When the obscene amount of fireworks finally faded from the night sky, Sochi and the country of Russia could sit back and be proud of its Opening Ceremony.
It was flashy and artistic, innovative and graceful. Except for a renegade illuminated snowflake that refused to turn into an Olympic ring like its four comrades, the ceremony mostly went off without a hitch.
The Russians understood their limitations.
They didn’t have the Hollywood star power of the London Games or the acrobatic genius of Beijing, but they played to their strengths and captured the 40,000 in attendance at Fisht Olympic Stadium with elegant ballet accompanied by the classical music for which the country is known.
But Sochi didn’t shun the Olympic Opening Ceremony that came before it; it embraced some of the better ideas.
Sochi opened with a young girl dreaming of Russia and then flying through the sky — across the country’s nine different landscapes — with the help of a kite. Vancouver used a similar ploy with a young man learning about Canada’s prairies.
The young girl in the Sochi Games also sang the Games’ opening number similar to the young girl in the Beijing Games.
LONDON OPENING CEREMONY SLIDESHOW
VANCOUVER OPENING CEREMONY SLIDESHOW
BEIJING OPENING CEREMONY SLIDESHOW
But Russia used the young girl almost as a literary ploy as she took viewers through the storybook telling of Russia’s history. Again, using the Olympics as a way to recount history is nothing new either. Almost every Olympic Opening Ceremony has done it in some way, shape or form. However, Russia, historians might say, got a little revisionist with its history.
It glossed over some of the darker periods of the country’s history and left out other parts altogether. Communism was only kind of portratyed as a bad era before teeny-boppers came out to dance and drive fancy cars. Space was the final frontier. There was a vague mention of an Iron Curtain, a giant sickle and hammer, and some floating heads of erected (and fallen) statues past.
But there was also color and artistry, the likes of which we hadn’t seen since the Beijing Games. Sochi turned the Fisht Olympic Stadium floor into a canvas and created scenes that didn’t quite come through on television but definitely brought out “ooohs” and “ahhhs” from those in the building. The floor was a raging sea and a scrolling newspaper. It served as a grand ballroom as dancers acted out portions of the novel "War and Peace." It gave the appearance of clouds while various islands floated above it. And it became a skating rink for the Games’ cuddly — and kind of creepy — mascots. It was also the base for a light show that depicted different sports of the Winter Games before it ultimately became the path for the lighting of the Olympic cauldron.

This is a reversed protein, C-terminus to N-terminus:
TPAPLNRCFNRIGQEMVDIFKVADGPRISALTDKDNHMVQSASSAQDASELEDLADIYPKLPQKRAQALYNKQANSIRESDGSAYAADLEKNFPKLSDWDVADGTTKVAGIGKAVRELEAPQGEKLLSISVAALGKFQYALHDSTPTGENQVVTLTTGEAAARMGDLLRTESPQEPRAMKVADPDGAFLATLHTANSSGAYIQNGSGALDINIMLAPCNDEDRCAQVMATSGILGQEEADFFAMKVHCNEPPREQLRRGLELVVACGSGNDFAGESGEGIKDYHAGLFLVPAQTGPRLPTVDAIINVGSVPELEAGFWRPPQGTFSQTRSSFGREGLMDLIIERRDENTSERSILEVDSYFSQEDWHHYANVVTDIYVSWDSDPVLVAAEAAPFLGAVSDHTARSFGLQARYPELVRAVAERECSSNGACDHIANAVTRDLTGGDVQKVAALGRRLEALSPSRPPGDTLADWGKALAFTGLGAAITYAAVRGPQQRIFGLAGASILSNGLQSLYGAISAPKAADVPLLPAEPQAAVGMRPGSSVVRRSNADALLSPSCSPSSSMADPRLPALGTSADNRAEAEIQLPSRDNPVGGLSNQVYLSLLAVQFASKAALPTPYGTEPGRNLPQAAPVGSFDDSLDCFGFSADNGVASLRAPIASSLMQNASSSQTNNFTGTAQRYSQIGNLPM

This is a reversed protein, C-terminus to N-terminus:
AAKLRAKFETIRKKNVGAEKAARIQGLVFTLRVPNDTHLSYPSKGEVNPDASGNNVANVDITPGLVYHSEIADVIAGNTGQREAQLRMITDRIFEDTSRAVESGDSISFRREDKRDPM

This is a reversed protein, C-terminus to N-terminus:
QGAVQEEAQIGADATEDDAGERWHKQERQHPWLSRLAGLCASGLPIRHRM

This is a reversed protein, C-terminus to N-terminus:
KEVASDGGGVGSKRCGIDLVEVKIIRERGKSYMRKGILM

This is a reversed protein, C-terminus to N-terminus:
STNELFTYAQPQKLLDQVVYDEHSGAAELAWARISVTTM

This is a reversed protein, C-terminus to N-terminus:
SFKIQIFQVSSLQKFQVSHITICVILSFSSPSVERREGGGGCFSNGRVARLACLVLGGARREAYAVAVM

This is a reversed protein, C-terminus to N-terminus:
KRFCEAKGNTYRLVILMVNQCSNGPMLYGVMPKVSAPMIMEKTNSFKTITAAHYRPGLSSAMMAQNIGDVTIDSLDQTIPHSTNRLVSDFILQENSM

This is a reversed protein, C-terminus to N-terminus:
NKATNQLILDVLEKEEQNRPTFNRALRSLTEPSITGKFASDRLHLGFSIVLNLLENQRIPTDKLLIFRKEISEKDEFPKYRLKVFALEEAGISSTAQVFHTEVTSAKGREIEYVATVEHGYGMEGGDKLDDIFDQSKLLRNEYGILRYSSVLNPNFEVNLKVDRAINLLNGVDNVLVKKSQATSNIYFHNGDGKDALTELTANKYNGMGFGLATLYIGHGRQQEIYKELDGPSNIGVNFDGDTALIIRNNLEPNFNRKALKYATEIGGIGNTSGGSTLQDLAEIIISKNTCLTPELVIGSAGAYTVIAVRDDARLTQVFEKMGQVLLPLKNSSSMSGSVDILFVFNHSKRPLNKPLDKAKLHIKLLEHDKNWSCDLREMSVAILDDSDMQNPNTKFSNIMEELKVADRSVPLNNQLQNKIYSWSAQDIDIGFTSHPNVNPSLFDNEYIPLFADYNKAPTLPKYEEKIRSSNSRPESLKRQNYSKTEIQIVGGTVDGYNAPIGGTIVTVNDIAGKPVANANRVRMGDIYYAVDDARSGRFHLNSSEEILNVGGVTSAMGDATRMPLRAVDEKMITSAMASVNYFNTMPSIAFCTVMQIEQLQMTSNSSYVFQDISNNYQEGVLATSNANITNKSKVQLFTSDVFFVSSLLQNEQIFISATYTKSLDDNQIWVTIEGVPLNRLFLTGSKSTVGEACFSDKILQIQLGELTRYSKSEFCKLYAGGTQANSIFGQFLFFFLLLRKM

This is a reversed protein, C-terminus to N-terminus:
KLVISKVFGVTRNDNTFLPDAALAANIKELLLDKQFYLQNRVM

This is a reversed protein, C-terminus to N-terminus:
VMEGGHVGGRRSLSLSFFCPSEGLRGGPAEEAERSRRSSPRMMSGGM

Some of what Russia did, especially the movement of ships on a video-created sea, rivaled some of the magic that was introduced in the Beijing Opening Ceremony. But instead of trying to replicate a lot of the 3-D-like movements from Beijing, many of which were made by people and outstanding choreography, Sochi used the entire space of the stadium. It created huge images on the ground and had huge moving parts in the air. Tents shaped like St. Basil’s cathedral glided across the stadium floor before being lifted into the air. At one point, a troika, which is a Russian carriage pulled by three horses, filled the stadium sky while pulling a burning orange sun. The entire apparatus was more than 213 feet long. It was one of the most impressive and stunning images of the night.
Sochi’s Opening Ceremony was not the best the Olympics have ever seen. That honor might always go to Beijing, because what it did in 2008 was incredibly creative, visually stunning and cutting-edge.
However, Russia stayed true to itself. The ballet was beautiful, the music was classic and poignant, and the homage to the country’s great literature, thinkers and even its more radical pioneers made for a very interesting — if not creative — history lesson. It was grand in all the ways it could have been. Better than Vancouver, different than London, but uniquely Russian, which is exactly what it had to be.
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